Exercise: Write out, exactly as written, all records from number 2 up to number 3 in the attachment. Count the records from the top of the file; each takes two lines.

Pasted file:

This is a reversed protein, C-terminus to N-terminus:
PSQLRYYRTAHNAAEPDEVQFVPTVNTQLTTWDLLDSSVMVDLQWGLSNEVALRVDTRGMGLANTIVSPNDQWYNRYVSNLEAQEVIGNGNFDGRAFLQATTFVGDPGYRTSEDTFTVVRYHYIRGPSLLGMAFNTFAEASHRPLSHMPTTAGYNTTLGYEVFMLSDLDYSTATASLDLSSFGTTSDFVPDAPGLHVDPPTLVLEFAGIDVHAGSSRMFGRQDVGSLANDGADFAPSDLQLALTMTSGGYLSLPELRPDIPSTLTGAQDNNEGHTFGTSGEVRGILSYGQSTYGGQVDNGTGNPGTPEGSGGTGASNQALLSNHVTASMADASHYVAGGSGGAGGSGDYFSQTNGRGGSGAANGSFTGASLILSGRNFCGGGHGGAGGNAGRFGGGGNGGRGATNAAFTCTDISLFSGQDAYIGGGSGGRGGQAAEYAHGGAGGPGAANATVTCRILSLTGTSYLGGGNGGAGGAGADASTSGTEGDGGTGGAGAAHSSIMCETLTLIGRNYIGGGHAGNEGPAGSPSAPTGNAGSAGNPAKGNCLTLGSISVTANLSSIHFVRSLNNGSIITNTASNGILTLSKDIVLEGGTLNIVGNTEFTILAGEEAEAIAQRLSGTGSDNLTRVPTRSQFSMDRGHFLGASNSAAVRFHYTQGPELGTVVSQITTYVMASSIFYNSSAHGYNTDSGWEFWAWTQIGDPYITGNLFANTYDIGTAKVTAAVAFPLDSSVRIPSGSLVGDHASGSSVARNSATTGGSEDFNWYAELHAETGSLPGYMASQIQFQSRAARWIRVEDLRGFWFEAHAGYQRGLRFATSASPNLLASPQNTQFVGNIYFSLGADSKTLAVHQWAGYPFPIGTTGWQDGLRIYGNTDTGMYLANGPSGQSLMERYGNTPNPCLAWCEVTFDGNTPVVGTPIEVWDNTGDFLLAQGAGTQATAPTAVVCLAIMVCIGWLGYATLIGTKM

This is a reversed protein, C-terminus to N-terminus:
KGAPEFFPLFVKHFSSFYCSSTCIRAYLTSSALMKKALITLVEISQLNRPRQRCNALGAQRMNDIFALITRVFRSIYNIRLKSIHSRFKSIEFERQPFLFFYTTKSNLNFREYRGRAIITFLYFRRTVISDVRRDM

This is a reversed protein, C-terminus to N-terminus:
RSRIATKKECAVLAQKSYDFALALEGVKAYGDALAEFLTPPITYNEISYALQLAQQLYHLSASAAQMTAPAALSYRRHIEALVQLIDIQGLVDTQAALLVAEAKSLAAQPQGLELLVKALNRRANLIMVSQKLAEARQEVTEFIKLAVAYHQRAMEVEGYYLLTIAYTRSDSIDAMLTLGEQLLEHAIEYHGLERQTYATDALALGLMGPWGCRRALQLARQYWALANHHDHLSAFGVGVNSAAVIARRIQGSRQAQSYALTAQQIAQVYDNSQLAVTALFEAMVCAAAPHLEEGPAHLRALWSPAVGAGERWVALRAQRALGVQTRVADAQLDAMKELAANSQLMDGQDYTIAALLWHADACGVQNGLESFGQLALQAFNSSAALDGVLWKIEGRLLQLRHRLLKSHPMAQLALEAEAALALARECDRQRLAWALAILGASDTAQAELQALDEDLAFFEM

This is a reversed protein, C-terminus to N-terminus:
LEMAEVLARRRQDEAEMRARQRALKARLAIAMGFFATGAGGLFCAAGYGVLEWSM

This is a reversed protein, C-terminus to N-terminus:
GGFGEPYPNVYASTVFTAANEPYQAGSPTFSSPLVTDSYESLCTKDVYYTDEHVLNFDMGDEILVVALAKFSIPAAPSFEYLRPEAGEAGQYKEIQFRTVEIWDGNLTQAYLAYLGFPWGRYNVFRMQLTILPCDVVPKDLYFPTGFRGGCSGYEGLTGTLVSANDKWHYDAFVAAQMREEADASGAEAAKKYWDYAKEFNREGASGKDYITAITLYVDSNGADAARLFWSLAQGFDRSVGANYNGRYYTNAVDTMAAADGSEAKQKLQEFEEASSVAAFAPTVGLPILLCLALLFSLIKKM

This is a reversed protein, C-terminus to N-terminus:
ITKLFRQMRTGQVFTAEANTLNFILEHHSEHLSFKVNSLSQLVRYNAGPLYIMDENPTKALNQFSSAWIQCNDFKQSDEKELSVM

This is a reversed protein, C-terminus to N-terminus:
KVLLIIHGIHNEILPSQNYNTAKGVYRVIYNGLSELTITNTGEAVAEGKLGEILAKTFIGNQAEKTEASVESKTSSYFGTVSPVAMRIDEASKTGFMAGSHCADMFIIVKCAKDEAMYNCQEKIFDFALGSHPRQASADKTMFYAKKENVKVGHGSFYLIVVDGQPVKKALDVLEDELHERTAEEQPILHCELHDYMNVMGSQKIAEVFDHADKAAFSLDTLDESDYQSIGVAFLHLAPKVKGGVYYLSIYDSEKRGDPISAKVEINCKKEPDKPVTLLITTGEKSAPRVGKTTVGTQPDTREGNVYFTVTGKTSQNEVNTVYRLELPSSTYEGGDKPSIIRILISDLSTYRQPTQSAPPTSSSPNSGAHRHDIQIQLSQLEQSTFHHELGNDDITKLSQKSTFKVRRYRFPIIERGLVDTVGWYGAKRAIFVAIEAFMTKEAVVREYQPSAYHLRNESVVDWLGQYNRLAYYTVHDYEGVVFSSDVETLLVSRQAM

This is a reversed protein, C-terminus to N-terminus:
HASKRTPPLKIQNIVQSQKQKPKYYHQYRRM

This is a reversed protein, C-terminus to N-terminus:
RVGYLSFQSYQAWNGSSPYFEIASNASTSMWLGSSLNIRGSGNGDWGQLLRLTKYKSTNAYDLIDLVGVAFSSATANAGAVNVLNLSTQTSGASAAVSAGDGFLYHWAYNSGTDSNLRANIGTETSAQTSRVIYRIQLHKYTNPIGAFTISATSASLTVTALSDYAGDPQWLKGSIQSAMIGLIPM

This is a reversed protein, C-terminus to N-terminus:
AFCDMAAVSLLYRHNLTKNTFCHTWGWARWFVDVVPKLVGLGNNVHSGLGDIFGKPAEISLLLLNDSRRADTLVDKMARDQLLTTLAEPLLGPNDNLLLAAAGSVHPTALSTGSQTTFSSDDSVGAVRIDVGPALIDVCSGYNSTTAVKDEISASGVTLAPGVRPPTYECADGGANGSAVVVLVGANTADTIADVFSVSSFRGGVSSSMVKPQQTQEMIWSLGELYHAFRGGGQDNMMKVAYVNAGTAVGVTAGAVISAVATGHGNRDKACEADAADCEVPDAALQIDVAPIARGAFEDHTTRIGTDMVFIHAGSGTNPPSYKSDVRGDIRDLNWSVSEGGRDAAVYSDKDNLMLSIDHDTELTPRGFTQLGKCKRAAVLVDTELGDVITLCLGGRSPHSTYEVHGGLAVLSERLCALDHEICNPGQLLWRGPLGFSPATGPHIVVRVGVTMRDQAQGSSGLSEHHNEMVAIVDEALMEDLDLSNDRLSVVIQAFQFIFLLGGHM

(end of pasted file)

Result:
This is a reversed protein, C-terminus to N-terminus:
KGAPEFFPLFVKHFSSFYCSSTCIRAYLTSSALMKKALITLVEISQLNRPRQRCNALGAQRMNDIFALITRVFRSIYNIRLKSIHSRFKSIEFERQPFLFFYTTKSNLNFREYRGRAIITFLYFRRTVISDVRRDM

This is a reversed protein, C-terminus to N-terminus:
RSRIATKKECAVLAQKSYDFALALEGVKAYGDALAEFLTPPITYNEISYALQLAQQLYHLSASAAQMTAPAALSYRRHIEALVQLIDIQGLVDTQAALLVAEAKSLAAQPQGLELLVKALNRRANLIMVSQKLAEARQEVTEFIKLAVAYHQRAMEVEGYYLLTIAYTRSDSIDAMLTLGEQLLEHAIEYHGLERQTYATDALALGLMGPWGCRRALQLARQYWALANHHDHLSAFGVGVNSAAVIARRIQGSRQAQSYALTAQQIAQVYDNSQLAVTALFEAMVCAAAPHLEEGPAHLRALWSPAVGAGERWVALRAQRALGVQTRVADAQLDAMKELAANSQLMDGQDYTIAALLWHADACGVQNGLESFGQLALQAFNSSAALDGVLWKIEGRLLQLRHRLLKSHPMAQLALEAEAALALARECDRQRLAWALAILGASDTAQAELQALDEDLAFFEM